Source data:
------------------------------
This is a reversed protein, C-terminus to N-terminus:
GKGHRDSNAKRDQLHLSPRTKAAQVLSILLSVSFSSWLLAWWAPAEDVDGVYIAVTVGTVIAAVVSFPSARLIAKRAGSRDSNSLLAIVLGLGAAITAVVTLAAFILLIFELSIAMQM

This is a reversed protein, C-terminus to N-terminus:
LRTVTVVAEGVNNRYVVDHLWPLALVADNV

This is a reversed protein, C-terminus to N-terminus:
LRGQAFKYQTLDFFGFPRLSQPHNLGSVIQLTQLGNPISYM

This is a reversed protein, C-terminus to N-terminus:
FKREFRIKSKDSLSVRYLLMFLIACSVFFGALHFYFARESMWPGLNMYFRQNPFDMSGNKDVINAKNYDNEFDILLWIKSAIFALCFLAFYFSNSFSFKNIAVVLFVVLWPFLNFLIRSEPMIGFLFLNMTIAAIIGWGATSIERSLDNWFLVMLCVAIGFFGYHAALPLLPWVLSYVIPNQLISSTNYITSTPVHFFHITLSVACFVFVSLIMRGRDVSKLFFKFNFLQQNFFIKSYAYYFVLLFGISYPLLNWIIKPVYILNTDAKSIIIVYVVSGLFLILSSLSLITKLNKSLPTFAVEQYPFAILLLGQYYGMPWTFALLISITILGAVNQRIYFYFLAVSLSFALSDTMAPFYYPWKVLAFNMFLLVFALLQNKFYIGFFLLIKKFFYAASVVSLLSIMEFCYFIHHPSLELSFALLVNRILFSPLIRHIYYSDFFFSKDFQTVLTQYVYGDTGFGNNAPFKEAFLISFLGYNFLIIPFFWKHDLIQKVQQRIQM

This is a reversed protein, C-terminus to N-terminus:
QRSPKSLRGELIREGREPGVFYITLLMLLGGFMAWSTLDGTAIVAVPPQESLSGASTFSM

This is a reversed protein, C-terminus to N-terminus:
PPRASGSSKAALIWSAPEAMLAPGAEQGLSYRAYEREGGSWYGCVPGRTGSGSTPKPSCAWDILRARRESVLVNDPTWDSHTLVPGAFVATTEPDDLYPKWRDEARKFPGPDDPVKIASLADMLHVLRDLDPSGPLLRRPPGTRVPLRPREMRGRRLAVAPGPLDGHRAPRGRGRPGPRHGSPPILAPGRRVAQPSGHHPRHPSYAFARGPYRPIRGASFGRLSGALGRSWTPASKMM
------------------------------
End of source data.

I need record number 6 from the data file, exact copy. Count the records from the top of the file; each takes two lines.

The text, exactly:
This is a reversed protein, C-terminus to N-terminus:
PPRASGSSKAALIWSAPEAMLAPGAEQGLSYRAYEREGGSWYGCVPGRTGSGSTPKPSCAWDILRARRESVLVNDPTWDSHTLVPGAFVATTEPDDLYPKWRDEARKFPGPDDPVKIASLADMLHVLRDLDPSGPLLRRPPGTRVPLRPREMRGRRLAVAPGPLDGHRAPRGRGRPGPRHGSPPILAPGRRVAQPSGHHPRHPSYAFARGPYRPIRGASFGRLSGALGRSWTPASKMM